November 25, 2022 A+D
St. Matthew 21: 1-9
In the Name of the Father and of the +Son and of the Holy Spirit. Amen.
Christ, Our Lord, is the promised King who reigns on the throne of David forever. So it is that as He rode into the City of Peace to be executed as the King of the Jews, He was acclaimed as King. It seems that few understood what that meant then or on Friday. Christ the King did not come to conquer by might. He came to withstand the judgment against us in our place and to endure His Father’s wrath as our Holy Substitute. He came to win by suffering violence and went as a Lamb to the slaughter. On the third day He took up His life again. He was vindicated by His Father, proven obedient and pure. He now sits at His right hand. Soon He will come again in glory as King. He will judge both the living and the dead. Then every knee will bow and every tongue will confess that Jesus is King. Then they will know what that means. For now He comes in grace. He offers salvation and peace. He comes in quiet and humble, yet powerful, ways to those who trust in Him.
This view of Christ the King is much abused in modern theology. Many take Christ’s kingship to mean that He has a keen interest in the affairs of this world. He wants to end poverty and inequality. This isn’t exactly false, but it is misleading. They make the kingdom of God into a cipher for social action and a thin bit of triumphalism for favored political agendas and ideology.
Jesus does come to restore the earth. He does come to end injustice and suffering. But He doesn’t come to upend the order of creation or the goodness of the moral law. He comes to reestablish both in purity. To make Jesus into a modern feminist or advocate of critical race theory takes His kingship out of the context of the Biblical narrative. It picks the parts that fit with its ideology. It is dishonest and destructive.
But even if it stopped short of that, Christ’s Kingship cannot be separated or considered apart from His prophetic and priestly roles. All of the Old Testament ceremonies, history, and doctrine point to the atonement. Jesus is King because Jesus is Messiah. He is the Prince of Peace, Judge of the world, and Son of the Father, yet He is also the Suffering Servant and the Kinsman-Redeemer anointed to lead us to the promised land. To make Him anything less is blasphemy and it undermines the comfort He brings for His people.
The promise of His kingship goes back to the beginning. He comes to restore what Adam lost. Thus God promised Abraham that “kings” would come from his line (Gen 17:6, 16; 35:11). That promise continued throughout the books of Moses, especially to the tribe of Judah (Gen 49:8–12). Judges magnifies the need for a good, just, and holy king (17:6; 18:1; 19:1; 21:25). Ruth identifies the origin of that King in Boaz and Bethlehem (4:18–22; cf. Mic 5:2). 1 Samuel names David, the son of Jesse, as type of the King we need(1 Sam 16:12–13). 2 Samuel records God’s promises that David’s throne will be eternal (2 Sam 7:9–14). The Psalter strengthens the Davidic shape of the Messiah as a greater David (Pss 107–150). *1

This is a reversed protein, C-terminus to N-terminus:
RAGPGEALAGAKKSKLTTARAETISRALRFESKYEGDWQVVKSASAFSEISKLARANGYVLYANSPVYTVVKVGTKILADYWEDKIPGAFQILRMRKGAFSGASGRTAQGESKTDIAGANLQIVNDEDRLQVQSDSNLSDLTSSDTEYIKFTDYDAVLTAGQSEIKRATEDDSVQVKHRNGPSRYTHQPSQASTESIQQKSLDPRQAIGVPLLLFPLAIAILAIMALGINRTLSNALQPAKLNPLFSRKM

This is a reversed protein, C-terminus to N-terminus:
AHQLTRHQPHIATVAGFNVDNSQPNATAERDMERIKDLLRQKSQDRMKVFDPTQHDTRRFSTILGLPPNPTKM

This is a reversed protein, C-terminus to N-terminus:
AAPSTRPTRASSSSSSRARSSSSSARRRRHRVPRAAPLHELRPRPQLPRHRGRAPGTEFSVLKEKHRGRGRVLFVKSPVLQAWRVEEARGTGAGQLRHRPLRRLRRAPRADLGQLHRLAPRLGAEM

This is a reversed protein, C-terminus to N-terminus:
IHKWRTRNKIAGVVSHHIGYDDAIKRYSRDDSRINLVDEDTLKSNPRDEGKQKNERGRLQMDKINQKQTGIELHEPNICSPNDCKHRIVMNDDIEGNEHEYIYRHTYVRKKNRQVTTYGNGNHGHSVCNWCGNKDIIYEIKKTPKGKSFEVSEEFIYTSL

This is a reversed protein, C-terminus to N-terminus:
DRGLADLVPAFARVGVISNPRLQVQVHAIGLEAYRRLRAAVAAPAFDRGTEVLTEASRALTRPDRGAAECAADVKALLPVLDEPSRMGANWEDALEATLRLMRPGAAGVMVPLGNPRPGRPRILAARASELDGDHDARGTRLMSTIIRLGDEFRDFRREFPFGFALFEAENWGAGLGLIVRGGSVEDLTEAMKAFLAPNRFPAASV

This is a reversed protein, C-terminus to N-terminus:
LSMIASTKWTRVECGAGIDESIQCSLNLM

God uses all that to set the stage for His joining of creation in the virgin’s womb. Born into the family of David, from the line of Judah, worshiped by Magi from the East, Jesus perfectly fulfills all the Biblical requirements for the Messianic King. He begins His ministry by preaching repentance because His Kingdom has arrived. He teaches us to pray for His Kingdom to come to us. His parables are mostly named as revelations about His kingdom. Then on Palm Sunday He is hailed as King and on Good Friday the plaque is fixed to His throne “Jesus of Nazareth, King of the Jews.”
Why was this hard to see? Jesus is unlike any king the world has ever known. Rather than gaining power by force, He wins us by sacrificial love. He has ransomed all of humanity for Himself but does not force Himself upon us. He is easily resisted because He is not looking for slaves, soldiers, or a source for taxes. He is looking for a Bride who returns His love.
It seems that most of the people who laid down their cloaks did not understand this. Neither did the apostles understand it even 40 days after the resurrection. There is something broken in us that thinks what we can see with our eyes is more real than what God promises in His Word. That something is the corruption of sin. It respects power and is prone to take love for granted.
So repent. You are not more theologically sophisticated than the apostles. Repent and behold. Your King comes to you today. His power is cloaked in gentleness, hidden in bread and wine, water and Word. He speaks kind words of forgiveness and righteousness, restores you again to His flock. He is not deterred by our unworthiness or failures or your confusion. He is steadfast in His duty, relentless in His love. His Kingship is as easy His yoke, His priesthood as sturdy as the sun and moon, and His prophecy more insightful than the best professor on earth. Behold with eyes of a faith, a Messiah, God in the Flesh, coming again, and again, for you. Here is a King worth bending the knee to.
In +Jesus’ Name. Amen.
1 This whole sermon owes a debt to David Schrock, “Jesus’ Kingly Office,” in Lexham Survey of Theology, ed. Mark Ward et al. (Bellingham, WA: Lexham Press, 2018), but this paragraph, in particular, follows a paragraph of us very closely.